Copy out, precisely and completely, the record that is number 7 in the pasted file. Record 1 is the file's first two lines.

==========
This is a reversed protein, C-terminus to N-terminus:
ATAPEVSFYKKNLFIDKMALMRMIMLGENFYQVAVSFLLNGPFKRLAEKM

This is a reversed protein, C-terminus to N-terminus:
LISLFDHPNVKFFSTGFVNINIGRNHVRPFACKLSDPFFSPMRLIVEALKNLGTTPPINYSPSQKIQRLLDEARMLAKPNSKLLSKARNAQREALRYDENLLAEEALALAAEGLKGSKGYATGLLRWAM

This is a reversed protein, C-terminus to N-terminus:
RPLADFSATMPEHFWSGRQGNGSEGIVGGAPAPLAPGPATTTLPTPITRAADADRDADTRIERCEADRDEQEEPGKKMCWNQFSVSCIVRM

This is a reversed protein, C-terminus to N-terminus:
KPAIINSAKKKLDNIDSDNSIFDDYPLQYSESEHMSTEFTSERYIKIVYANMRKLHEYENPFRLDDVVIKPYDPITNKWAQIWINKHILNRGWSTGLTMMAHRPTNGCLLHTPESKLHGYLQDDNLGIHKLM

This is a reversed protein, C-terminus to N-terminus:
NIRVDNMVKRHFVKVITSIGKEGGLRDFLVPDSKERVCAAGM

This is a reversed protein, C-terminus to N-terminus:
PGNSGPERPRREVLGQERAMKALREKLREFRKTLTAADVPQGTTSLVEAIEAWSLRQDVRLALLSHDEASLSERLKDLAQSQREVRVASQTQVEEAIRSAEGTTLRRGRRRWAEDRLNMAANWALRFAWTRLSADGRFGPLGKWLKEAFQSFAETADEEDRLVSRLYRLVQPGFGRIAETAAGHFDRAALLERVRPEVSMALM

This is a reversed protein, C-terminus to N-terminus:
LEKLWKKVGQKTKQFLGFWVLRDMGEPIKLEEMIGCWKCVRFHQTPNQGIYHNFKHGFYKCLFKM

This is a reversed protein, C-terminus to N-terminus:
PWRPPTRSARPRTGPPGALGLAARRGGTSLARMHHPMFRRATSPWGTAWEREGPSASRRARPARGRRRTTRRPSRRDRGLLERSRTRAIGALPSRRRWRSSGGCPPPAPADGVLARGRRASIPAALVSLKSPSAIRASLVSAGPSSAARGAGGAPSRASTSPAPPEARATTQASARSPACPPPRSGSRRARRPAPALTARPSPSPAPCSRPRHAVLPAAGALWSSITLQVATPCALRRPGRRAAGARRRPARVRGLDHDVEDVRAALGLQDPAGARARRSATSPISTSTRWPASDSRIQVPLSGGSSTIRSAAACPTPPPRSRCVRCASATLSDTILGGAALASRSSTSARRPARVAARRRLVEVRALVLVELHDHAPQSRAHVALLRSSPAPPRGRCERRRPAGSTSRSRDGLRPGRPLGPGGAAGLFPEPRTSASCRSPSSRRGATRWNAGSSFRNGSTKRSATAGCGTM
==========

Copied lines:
This is a reversed protein, C-terminus to N-terminus:
LEKLWKKVGQKTKQFLGFWVLRDMGEPIKLEEMIGCWKCVRFHQTPNQGIYHNFKHGFYKCLFKM